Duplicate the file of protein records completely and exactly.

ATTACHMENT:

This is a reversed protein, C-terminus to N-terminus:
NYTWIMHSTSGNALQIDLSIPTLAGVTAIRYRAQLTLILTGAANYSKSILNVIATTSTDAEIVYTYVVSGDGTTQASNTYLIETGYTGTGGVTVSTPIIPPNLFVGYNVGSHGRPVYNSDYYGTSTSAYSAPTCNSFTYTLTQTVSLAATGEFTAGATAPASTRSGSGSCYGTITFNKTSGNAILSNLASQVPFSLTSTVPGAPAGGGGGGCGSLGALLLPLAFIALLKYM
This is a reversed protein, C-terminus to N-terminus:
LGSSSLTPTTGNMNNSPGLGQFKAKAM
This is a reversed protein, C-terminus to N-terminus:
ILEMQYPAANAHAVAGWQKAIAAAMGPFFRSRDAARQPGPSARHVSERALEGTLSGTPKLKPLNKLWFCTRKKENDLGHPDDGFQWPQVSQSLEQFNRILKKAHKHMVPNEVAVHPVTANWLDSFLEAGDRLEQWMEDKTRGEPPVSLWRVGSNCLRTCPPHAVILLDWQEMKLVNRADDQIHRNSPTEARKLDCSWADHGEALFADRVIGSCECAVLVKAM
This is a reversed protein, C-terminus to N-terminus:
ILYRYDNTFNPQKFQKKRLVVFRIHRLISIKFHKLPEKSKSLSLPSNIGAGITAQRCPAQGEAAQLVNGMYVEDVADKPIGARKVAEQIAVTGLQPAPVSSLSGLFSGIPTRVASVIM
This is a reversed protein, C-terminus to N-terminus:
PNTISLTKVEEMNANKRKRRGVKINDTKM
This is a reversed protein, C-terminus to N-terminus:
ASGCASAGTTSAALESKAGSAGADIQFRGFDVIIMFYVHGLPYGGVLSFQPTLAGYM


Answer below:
This is a reversed protein, C-terminus to N-terminus:
NYTWIMHSTSGNALQIDLSIPTLAGVTAIRYRAQLTLILTGAANYSKSILNVIATTSTDAEIVYTYVVSGDGTTQASNTYLIETGYTGTGGVTVSTPIIPPNLFVGYNVGSHGRPVYNSDYYGTSTSAYSAPTCNSFTYTLTQTVSLAATGEFTAGATAPASTRSGSGSCYGTITFNKTSGNAILSNLASQVPFSLTSTVPGAPAGGGGGGCGSLGALLLPLAFIALLKYM
This is a reversed protein, C-terminus to N-terminus:
LGSSSLTPTTGNMNNSPGLGQFKAKAM
This is a reversed protein, C-terminus to N-terminus:
ILEMQYPAANAHAVAGWQKAIAAAMGPFFRSRDAARQPGPSARHVSERALEGTLSGTPKLKPLNKLWFCTRKKENDLGHPDDGFQWPQVSQSLEQFNRILKKAHKHMVPNEVAVHPVTANWLDSFLEAGDRLEQWMEDKTRGEPPVSLWRVGSNCLRTCPPHAVILLDWQEMKLVNRADDQIHRNSPTEARKLDCSWADHGEALFADRVIGSCECAVLVKAM
This is a reversed protein, C-terminus to N-terminus:
ILYRYDNTFNPQKFQKKRLVVFRIHRLISIKFHKLPEKSKSLSLPSNIGAGITAQRCPAQGEAAQLVNGMYVEDVADKPIGARKVAEQIAVTGLQPAPVSSLSGLFSGIPTRVASVIM
This is a reversed protein, C-terminus to N-terminus:
PNTISLTKVEEMNANKRKRRGVKINDTKM
This is a reversed protein, C-terminus to N-terminus:
ASGCASAGTTSAALESKAGSAGADIQFRGFDVIIMFYVHGLPYGGVLSFQPTLAGYM